Saturday, January 12, 2008

The tale of Prince Vessantara

A two story lintel at the eastern entrance to Ta Prohm temple at Tonle Bati
Directly opposite the Churning of the Ocean of Milk lintel at the eastern entrance to Ta Prohm temple at Tonle Bati is a lintel that tells two stories in its carved narrative. To the left Prince Vessantara is pouring water over the hands of a smaller figure to signify the donation of the precious white elephant. To the right, the prince and his wife and two sons on a chariot begin their journey, preceded by attendants holding banners and parasols. Who was the prince you cry? ... well, he was the prince of Jetuttara, a small kingdom. Jetuttara had an auspicious white elephant that brought good rains and abundant food to the state. However, when the neighbouring state Kalinga had a chain of drought and famine consecutively for twelve years, the compassionate prince donated the elephant to Kalinga. Guess what, Jetuttara now had to suffer drought and famine, and the aggrieved citizens forced the King Sanjaya to banish Prince Vessantara from the state. Respecting his subject's sentiments and his father's command, Prince Vessantara left the kingdom with his wife Madri and two sons. It worked out well in the end, as the king repented and called his son and family back to the kingdom, with everyone living happily thereafter. This is one of the Jatakas, the stories of the Buddha's various incarnations, reflecting on his charitable and generous nature.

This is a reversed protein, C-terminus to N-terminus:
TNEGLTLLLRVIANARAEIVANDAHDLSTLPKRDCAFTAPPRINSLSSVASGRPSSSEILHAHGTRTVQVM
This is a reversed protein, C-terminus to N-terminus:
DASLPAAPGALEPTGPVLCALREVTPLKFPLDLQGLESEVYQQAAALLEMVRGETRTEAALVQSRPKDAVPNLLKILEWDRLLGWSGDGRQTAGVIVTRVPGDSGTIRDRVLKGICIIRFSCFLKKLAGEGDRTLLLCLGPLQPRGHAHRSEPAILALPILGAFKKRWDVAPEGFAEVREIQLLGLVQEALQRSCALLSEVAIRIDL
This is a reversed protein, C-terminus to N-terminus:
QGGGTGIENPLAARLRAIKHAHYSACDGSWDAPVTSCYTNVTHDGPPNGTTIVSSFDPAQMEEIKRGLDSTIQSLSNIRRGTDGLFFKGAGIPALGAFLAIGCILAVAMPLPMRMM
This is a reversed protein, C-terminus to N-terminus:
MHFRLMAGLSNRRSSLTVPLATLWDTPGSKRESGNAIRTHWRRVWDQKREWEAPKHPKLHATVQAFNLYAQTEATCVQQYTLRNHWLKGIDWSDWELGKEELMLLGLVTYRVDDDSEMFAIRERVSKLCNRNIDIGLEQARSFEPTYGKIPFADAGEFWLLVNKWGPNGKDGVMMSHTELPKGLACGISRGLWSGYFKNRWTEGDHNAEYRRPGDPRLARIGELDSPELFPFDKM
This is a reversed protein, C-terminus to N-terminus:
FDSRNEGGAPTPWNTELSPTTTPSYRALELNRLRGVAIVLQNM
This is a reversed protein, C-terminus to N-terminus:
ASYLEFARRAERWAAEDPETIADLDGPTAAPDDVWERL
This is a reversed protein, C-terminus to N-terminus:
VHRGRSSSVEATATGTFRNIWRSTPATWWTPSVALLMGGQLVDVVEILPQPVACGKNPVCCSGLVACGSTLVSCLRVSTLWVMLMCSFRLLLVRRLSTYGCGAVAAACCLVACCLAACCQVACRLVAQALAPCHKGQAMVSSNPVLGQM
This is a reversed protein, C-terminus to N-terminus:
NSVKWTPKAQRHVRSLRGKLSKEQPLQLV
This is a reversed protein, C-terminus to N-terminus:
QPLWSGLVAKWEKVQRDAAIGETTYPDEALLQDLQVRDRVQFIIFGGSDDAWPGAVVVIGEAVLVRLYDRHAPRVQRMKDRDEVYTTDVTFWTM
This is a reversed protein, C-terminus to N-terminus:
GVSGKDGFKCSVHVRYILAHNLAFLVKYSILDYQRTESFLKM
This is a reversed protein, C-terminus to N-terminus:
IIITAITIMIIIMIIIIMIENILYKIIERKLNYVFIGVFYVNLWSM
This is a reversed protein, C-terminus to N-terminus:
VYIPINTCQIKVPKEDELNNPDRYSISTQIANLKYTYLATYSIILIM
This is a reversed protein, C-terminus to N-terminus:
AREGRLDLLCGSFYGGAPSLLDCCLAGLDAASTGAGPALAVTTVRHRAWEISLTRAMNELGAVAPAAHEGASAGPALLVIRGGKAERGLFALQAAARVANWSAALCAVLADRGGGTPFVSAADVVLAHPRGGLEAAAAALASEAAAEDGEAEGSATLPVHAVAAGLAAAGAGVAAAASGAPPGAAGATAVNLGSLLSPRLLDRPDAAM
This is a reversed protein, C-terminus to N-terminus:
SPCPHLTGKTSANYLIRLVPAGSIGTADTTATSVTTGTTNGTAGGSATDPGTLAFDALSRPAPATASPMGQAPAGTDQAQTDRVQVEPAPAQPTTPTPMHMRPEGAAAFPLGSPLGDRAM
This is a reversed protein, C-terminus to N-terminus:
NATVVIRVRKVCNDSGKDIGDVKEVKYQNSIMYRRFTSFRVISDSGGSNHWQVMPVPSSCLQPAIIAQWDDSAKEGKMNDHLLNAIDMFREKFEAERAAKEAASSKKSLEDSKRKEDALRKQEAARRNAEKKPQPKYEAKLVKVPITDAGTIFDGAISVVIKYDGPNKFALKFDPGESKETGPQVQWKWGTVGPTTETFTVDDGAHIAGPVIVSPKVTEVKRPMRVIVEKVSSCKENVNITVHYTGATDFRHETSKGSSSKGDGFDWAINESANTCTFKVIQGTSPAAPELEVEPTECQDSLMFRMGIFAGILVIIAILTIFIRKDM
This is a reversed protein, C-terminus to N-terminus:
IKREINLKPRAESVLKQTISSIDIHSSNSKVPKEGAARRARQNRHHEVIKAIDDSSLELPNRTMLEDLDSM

The charitable Prince Vessantara and his family are banished from the kingdom

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